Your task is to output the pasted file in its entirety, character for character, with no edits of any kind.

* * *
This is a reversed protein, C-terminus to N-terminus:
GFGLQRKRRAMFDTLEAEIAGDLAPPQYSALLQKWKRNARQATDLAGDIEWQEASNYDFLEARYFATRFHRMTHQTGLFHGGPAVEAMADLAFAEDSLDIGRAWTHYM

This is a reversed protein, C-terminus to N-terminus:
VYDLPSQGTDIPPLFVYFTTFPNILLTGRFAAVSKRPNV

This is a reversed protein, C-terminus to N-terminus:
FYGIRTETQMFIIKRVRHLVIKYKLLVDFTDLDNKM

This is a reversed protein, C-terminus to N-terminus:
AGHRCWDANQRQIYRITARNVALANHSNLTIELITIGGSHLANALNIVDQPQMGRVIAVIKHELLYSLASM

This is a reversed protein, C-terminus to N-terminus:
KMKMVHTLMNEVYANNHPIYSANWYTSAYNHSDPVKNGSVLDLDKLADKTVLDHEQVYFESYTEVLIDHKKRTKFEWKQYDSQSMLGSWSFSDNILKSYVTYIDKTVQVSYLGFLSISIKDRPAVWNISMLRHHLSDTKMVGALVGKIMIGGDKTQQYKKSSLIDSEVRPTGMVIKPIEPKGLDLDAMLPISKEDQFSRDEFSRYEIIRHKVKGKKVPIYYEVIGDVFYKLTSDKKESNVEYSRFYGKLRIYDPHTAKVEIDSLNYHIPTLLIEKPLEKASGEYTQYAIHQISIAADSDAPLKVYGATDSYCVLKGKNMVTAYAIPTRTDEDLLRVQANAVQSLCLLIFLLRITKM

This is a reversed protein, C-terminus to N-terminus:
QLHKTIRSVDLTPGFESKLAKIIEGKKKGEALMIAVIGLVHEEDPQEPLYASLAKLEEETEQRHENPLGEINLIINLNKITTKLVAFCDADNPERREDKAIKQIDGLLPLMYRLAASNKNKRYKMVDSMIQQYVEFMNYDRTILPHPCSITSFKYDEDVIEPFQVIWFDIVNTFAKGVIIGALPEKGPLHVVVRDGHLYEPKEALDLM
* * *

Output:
This is a reversed protein, C-terminus to N-terminus:
GFGLQRKRRAMFDTLEAEIAGDLAPPQYSALLQKWKRNARQATDLAGDIEWQEASNYDFLEARYFATRFHRMTHQTGLFHGGPAVEAMADLAFAEDSLDIGRAWTHYM

This is a reversed protein, C-terminus to N-terminus:
VYDLPSQGTDIPPLFVYFTTFPNILLTGRFAAVSKRPNV

This is a reversed protein, C-terminus to N-terminus:
FYGIRTETQMFIIKRVRHLVIKYKLLVDFTDLDNKM

This is a reversed protein, C-terminus to N-terminus:
AGHRCWDANQRQIYRITARNVALANHSNLTIELITIGGSHLANALNIVDQPQMGRVIAVIKHELLYSLASM

This is a reversed protein, C-terminus to N-terminus:
KMKMVHTLMNEVYANNHPIYSANWYTSAYNHSDPVKNGSVLDLDKLADKTVLDHEQVYFESYTEVLIDHKKRTKFEWKQYDSQSMLGSWSFSDNILKSYVTYIDKTVQVSYLGFLSISIKDRPAVWNISMLRHHLSDTKMVGALVGKIMIGGDKTQQYKKSSLIDSEVRPTGMVIKPIEPKGLDLDAMLPISKEDQFSRDEFSRYEIIRHKVKGKKVPIYYEVIGDVFYKLTSDKKESNVEYSRFYGKLRIYDPHTAKVEIDSLNYHIPTLLIEKPLEKASGEYTQYAIHQISIAADSDAPLKVYGATDSYCVLKGKNMVTAYAIPTRTDEDLLRVQANAVQSLCLLIFLLRITKM

This is a reversed protein, C-terminus to N-terminus:
QLHKTIRSVDLTPGFESKLAKIIEGKKKGEALMIAVIGLVHEEDPQEPLYASLAKLEEETEQRHENPLGEINLIINLNKITTKLVAFCDADNPERREDKAIKQIDGLLPLMYRLAASNKNKRYKMVDSMIQQYVEFMNYDRTILPHPCSITSFKYDEDVIEPFQVIWFDIVNTFAKGVIIGALPEKGPLHVVVRDGHLYEPKEALDLM